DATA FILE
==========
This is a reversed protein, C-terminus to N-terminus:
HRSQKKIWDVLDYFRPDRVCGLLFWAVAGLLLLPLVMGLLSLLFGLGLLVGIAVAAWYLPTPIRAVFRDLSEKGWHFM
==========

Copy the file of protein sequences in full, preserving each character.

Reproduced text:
This is a reversed protein, C-terminus to N-terminus:
HRSQKKIWDVLDYFRPDRVCGLLFWAVAGLLLLPLVMGLLSLLFGLGLLVGIAVAAWYLPTPIRAVFRDLSEKGWHFM